Bill Introduced to Repeal Medicaid Estate Recovery

Did you know that some recipients of Medicaid benefits like long-term nursing care can be subject to the seizure of their assets after they pass away? Under current federal law, each state’s Medicaid agency is required (whether they believe it is necessary or not) to recover money from the estates of deceased long-term care recipients who received funding from Medicaid. That money is then placed in a fund that is used to cover the long-term care expenses of other Medicaid recipients. 

What are the effects?

While the implementation of this law varies from state to state, in Pennsylvania, Medicaid recipients over the age of 55 who received funding for long-term care are affected. This means that after they pass away, the Pennsylvania Department of Human Services will receive money from their probate estate (assets in their own name without a co-owner or beneficiary) before it is passed on to any heirs.

If the estate does not contain enough money or assets to cover the deceased person’s debts, the heirs may not receive anything at all. Anything contained in the estate of the deceased person is subject to this law, including their primary residence, bank accounts, and more.

If this process seems unfair to you, you are not alone. Some members of Congress have introduced a bill at the federal level to repeal Medicaid Estate Recovery. This bill titled the “Stop Unfair Medicaid Recoveries Act,” would remove the requirement of states to recover money paid to Medicaid recipients to cover their long-term care expenses. In addition, it would prohibit states from initiating any actions to recover any such money and would require them to withdraw any liens currently in effect.

While Medicaid Estate Recovery was intended to reduce the cost of the Medicaid program, some critics argued that it adversely affected and unnecessarily burdened the poor and disabled, as well as their families.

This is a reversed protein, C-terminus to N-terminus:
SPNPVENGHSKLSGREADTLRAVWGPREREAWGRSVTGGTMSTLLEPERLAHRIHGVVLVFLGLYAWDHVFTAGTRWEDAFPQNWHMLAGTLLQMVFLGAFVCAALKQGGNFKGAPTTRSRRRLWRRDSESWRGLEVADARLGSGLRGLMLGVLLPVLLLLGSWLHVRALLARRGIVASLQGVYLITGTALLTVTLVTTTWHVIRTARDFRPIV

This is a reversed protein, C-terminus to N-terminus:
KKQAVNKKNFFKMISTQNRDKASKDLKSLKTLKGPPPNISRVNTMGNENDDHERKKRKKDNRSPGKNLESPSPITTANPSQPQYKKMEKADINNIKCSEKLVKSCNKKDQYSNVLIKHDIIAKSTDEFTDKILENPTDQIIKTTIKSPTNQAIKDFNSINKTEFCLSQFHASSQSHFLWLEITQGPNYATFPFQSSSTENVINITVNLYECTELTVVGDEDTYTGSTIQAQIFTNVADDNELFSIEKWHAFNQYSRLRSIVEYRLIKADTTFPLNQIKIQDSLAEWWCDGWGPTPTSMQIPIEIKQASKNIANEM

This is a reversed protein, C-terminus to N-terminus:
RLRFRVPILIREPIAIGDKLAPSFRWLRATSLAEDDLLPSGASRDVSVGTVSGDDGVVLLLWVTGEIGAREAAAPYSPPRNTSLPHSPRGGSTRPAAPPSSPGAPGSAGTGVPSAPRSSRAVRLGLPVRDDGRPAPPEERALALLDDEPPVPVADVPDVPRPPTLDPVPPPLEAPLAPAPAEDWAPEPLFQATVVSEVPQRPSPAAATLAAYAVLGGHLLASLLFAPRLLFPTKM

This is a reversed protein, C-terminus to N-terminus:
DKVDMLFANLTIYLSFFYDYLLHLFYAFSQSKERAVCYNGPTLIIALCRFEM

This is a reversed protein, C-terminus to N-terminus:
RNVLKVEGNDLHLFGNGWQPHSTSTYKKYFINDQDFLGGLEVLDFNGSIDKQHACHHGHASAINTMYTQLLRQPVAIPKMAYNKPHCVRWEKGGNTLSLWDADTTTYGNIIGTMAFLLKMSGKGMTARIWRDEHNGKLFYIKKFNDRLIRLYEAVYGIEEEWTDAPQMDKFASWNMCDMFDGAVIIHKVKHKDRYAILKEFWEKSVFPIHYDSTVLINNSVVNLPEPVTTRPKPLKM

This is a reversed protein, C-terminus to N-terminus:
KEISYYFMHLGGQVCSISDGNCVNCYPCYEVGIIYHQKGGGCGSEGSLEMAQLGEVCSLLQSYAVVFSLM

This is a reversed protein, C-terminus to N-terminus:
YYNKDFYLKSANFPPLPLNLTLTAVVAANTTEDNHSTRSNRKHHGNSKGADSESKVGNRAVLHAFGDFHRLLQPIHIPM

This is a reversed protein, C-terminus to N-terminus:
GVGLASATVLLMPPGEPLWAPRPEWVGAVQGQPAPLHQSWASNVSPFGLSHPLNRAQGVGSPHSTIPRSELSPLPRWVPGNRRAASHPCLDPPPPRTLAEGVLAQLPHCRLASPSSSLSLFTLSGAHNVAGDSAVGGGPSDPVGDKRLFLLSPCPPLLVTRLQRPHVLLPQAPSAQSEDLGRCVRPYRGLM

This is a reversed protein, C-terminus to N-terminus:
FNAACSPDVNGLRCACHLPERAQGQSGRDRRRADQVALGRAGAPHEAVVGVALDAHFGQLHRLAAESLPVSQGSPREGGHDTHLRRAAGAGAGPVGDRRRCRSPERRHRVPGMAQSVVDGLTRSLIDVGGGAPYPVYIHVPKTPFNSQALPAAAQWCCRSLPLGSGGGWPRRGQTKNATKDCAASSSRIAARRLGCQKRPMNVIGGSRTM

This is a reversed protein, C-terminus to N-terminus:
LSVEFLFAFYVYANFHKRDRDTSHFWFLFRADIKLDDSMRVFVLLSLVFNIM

Congresswoman Jan Schakowsky of Illinois, who introduced the bill said, “Imagine losing a loved one and putting them to rest, only to have Medicaid come knocking on your door demanding you now pay for the long-term care your departed relative received – an amount that has reached, in some cases, hundreds of thousands of dollars. Sadly, too many families experience this traumatic, horrific, and cruel situation all the time. It is a well-kept secret with devastating and shocking consequences to families.”

A number of organizations have voiced their support for the bill, including the advocacy groups Justice in Aging, California Advocates for Nursing Home Reform, and the Western Center on Law and Poverty. If the bill passes, it would be a huge step forward for the rights of families that have lost a loved one who received long-term care funding through Medicaid.

Let A Lawyer Help

At Slutsky Elder Law, we work every day with families and individuals to help them prepare for future expenses like long-term care. If you have questions about long-term care, Medicaid, or anything else related to elder law, we have the answers you need.

With proper planning and the advice of a Medicaid attorney in Montgomery County, PA, you can prepare for long-term care expenses and protect your assets from Medicaid. Get in touch with us today to request a consultation by calling (610) 940-0650 or by filling out the online form on our contact page.

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